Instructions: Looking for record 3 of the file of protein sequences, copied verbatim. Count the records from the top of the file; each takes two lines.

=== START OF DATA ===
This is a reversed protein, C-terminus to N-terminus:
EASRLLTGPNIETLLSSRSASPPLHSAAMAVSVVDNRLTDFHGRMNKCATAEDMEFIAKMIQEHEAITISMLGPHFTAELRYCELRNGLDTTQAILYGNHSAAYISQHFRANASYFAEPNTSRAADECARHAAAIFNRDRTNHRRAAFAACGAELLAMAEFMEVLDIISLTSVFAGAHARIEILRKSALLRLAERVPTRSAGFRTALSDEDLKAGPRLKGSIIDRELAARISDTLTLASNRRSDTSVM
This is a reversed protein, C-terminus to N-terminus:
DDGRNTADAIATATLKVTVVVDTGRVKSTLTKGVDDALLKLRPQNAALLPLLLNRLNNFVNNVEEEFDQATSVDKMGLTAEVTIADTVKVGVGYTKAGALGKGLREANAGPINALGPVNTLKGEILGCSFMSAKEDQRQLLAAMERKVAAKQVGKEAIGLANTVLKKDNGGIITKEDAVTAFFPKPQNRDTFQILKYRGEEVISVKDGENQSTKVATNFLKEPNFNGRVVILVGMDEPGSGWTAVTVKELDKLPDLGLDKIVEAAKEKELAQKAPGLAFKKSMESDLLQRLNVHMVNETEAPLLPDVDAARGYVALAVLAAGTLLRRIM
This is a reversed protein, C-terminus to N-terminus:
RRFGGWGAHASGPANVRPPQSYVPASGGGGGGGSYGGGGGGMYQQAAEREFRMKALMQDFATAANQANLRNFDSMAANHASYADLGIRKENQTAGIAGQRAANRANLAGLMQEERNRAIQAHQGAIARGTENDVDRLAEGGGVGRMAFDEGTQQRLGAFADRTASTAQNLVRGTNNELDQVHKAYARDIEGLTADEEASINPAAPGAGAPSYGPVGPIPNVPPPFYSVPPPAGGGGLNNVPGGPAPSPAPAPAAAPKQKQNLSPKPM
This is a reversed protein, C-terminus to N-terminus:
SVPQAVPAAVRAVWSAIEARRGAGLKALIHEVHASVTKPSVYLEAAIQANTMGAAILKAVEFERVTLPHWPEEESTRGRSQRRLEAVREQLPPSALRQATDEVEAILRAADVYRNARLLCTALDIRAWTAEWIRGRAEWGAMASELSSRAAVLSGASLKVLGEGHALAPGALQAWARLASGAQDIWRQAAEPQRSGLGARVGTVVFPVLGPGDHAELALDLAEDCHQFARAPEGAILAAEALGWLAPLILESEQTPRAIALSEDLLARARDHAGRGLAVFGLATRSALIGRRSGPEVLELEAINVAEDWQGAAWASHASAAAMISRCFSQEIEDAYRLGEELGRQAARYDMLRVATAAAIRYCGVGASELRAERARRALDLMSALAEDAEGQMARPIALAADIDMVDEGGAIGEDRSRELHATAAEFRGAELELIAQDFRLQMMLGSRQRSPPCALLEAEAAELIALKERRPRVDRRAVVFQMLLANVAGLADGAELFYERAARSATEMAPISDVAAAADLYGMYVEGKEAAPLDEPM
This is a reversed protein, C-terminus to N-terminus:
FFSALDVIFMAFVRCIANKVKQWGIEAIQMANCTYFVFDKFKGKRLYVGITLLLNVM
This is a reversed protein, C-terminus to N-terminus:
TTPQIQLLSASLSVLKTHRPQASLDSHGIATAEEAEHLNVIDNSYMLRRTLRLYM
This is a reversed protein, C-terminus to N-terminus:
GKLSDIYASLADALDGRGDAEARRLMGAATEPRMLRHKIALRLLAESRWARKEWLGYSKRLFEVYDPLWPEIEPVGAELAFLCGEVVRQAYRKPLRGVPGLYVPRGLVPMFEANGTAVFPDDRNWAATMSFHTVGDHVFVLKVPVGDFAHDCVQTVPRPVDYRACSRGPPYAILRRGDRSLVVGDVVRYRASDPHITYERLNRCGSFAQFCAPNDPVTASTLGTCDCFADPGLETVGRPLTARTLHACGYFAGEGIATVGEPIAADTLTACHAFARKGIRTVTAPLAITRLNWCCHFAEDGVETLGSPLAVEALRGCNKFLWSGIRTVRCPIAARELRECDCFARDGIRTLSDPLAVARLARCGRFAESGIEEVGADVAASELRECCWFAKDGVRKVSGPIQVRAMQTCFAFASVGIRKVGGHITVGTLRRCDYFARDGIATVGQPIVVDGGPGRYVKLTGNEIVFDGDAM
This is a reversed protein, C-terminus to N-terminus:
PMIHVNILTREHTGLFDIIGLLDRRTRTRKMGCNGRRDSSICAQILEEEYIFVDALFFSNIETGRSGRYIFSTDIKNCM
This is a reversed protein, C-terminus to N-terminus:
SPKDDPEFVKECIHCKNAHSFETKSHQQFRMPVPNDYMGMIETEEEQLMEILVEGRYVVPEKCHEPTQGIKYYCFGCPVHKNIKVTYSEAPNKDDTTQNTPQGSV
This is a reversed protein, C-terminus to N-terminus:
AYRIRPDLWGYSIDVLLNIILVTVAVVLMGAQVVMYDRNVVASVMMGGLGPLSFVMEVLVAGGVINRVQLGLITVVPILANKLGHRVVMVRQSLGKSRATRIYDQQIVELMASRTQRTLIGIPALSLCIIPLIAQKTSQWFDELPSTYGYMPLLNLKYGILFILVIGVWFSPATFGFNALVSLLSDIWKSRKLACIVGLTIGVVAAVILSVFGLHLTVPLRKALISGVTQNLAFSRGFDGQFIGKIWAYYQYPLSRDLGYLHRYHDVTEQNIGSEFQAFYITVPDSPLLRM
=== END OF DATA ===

This is a reversed protein, C-terminus to N-terminus:
RRFGGWGAHASGPANVRPPQSYVPASGGGGGGGSYGGGGGGMYQQAAEREFRMKALMQDFATAANQANLRNFDSMAANHASYADLGIRKENQTAGIAGQRAANRANLAGLMQEERNRAIQAHQGAIARGTENDVDRLAEGGGVGRMAFDEGTQQRLGAFADRTASTAQNLVRGTNNELDQVHKAYARDIEGLTADEEASINPAAPGAGAPSYGPVGPIPNVPPPFYSVPPPAGGGGLNNVPGGPAPSPAPAPAAAPKQKQNLSPKPM